The Glacial Lake Souris occupied the basin of the Souris River from the most southern portion of this river's loop in North Dakota to its elbow in Manitoba, where it turned sharply northward and passed through the Tiger Hills. The length of Lake Souris was about 170 miles, from latitude 48° to latitude 50°35', and its maximum width, north of Turtle Mountain, was nearly 70 miles. It was situated near the far southeast corner of the large glacial Lake Agassiz, separated from it by another small glacial body, Glacial Lake Hind.
North of the Souris basin, an arm of this lake extended along the Assiniboine River from Griswold and Oak Lake to some distance above the mouth of the Qu'Appelle River in Saskatchewan; and the main body of the lake was deeply indented on the east by the high oval area of Turtle Mountain, and forms, with overlying drift deposits, the massive terrace of the Coteau du Missouri on the west.
The mouth of Lake Souris, where it first outflowed to Lake Agassiz by the Big Coulée River and the Sheyenne River, was approximately 1,600 to 1,500 feet above the present sea-level, being gradually cut down about 100 feet by the stream. Because of subsequent changes which are known to have taken place in the relative elevation of the land and water surfaces in this district, the shore-line of the northern part of the lake at the end of its time of outflow to the Sheyenne would now have an elevation of about 1,600 feet at Langs Valley. Therefore, when its channel of discharge was transferred to the new course by Pelican Lake and along the Pembina River, Lake Souris was suddenly lowered about 125 feet to the level of the top of the bluffs of Langs Valley, and a further lowering of 110 feet was afterward effected by the gradual erosion of this valley. The lake was wholly drained by this outlet.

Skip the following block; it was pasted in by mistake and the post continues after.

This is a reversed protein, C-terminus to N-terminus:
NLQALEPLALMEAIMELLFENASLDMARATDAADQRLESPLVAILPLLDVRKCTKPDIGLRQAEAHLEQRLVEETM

The "North Dakota Gold Rush" and Lake Souris
Since the early 1900s, gold has also been known to occur in the sand and gravel deposits associated with glacial Lake Souris in McHenry County, Bottineau County, and Pierce County in North Dakota. The first discovery of gold there likely dates to May, 1908, when mining claims were recorded about three miles east of the town of Denbigh in McHenry County.
Later in 1908, the Eldorado Gold Mining Company was organized to "cooperate and purchase a dredge or mining boat of sufficient capacity to do the work in the best possible manner." Several other similar companies were formed at about the same time. However, the search for gold was ultimately fruitless, and the companies soon closed and exited the region.
The gold-bearing deposits associated with the glacial Lake Souris sediments in McHenry County were "rediscovered" in 1931 when reports from Chicago claimed that gold nuggets had been taken from the crops of turkeys grown near Denbigh. Individuals and organizations filed placer claims and took mining leases until virtually all of the ground over a large area surrounding Denbigh and Towner was covered.
The gold contained in the Lake Souris gravel deposits was apparently derived from rocks of the Canadian Shield to the north. The glaciers that transported the gold to north-central North Dakota flowed over what are today the Gods Lake, Flin Flon, and Lac La Ronge mining districts of northern Manitoba and Saskatchewan. This part of the Canadian Shield is situated about 500 miles (800 km) straight north of the Denbigh area and, based on flow directions believed to have occurred during the glacial ice, it is in a likely position to serve as a source for the gold. After glacial sediments were dropped by melting ice, they were washed by streams of meltwater, which helped to concentrate the gold by removing the lighter weight material. Gold-bearing sediments were deposited on the floor of Lake Souris as undercurrent fans at the mouths of the Souris and other rivers.